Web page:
Exhibit Reveals History of Slavery in New York City (N-YHS)





GWEN IFILL: There are many myths about slavery: that it was confined only to the Civil War era; that it only occurred in the South; that all Northerners were abolitionists.

History tells another story, much of it now on view at the New York Historical Society in the exhibit New York Divided: Slavery and the Civil War. The exhibit showcases the contributions of more than 200 scholars, historians, and academics. And it continues through next September.

James Oliver Horton, a professor of American studies and history at George Washington University and historian emeritus at the Smithsonian, is this exhibit's chief historian. He joins me now.

Welcome, professor Horton.

JAMES OLIVER HORTON, Historian Emeritus, National Museum of American History: Well, thank you.

GWEN IFILL: So, it turns out slavery was actually abolished in New York City in 1827, but it took many more decades for that to be real.

JAMES OLIVER HORTON: No, actually, the first gradual emancipation law went into effect for New York in 1799. That law said that a person born after the 4th of July in 1799 had to spend a number of years in slavery. And it differed, depending upon whether you were a male or female, but in the 20s, 20, 25 years in slavery.

But, then, in 1827 -- again, on the 4th of July -- a law went into effect that said, slavery is over. So, as of the 4th of July, 1827, slavery was officially abolished in New York City and State.

GWEN IFILL: So, if it was abolished, if it was over many years before the Emancipation Proclamation, when people think of the end of slavery, what was the division in New York over slavery?

JAMES OLIVER HORTON: Well, of course, slavery was ended in New York State, but it was very much alive in the American South, and even in some, what we think of today as Northern states. Delaware, for example, had slavery well until after the Civil War.

And the last 16 slaves in my home state of New Jersey were freed by the 13th Amendment in 1865, so that there were still some slaves scattered in various places in the North, but that the stronghold of slavery was obviously the American South.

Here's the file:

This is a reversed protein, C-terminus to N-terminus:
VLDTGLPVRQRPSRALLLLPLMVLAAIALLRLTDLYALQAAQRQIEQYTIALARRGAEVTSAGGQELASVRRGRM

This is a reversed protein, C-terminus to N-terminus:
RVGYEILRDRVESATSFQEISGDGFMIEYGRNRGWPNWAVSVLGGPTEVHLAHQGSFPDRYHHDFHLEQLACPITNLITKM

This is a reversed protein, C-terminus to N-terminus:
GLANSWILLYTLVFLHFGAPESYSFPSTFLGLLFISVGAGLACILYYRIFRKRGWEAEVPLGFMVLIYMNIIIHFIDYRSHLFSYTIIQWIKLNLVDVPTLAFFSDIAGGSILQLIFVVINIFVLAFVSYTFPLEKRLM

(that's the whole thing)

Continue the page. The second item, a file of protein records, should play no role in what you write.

Now, New York was involved, in many ways, with the South, but, most importantly, economically. I mean, New York really provided much of the capital that made the plantation economy in the South possible. It not only bought the cotton. It loaned money for the growing of cotton. It handled the foreign distribution of cotton. It was very much involved in cotton -- in the cotton production.

GWEN IFILL: And the cotton -- and king cotton was the big commodity at that time. It was, like, oil is today?

JAMES OLIVER HORTON: Absolutely.

On the eve of the Civil War, the American South produced seven-eighths of the world's cotton. And, when we think about how powerful that made the South, because it was in control of this cotton economy, you realize, in the 72 years between the election of George Washington and the election of Abraham Lincoln, 50 of those years sees a slaveholder as president of the United States, and, for that whole period of time, there was never a person elected to a second term who was not a slaveholder, it gives you some idea of how powerful cotton and the cotton South was.

GWEN IFILL: So, because of that, you're saying that, even though slavery was abolished, the slave economy, as it -- as it was practiced in the docks of New York, flourished?

JAMES OLIVER HORTON: Absolutely, the slave economy, and as the slave economy affected New York's economy.

Now, so, you had a substantial proportion, especially the business interests in New York, focused on Southern plantation society. But, at the same time, you had an important anti-slavery movement which was growing in New York. The foundation of that movement was the Free Black Society in New York, that is, in New York City and in New York State.

But there were a substantial number of white allies who were part of the anti-slavery movement. And this integrated movement in opposition to the institution of slavery was very important. And that's the thing which made New York a divided place, with anti-slavery on one side and pro-slavery on the other....


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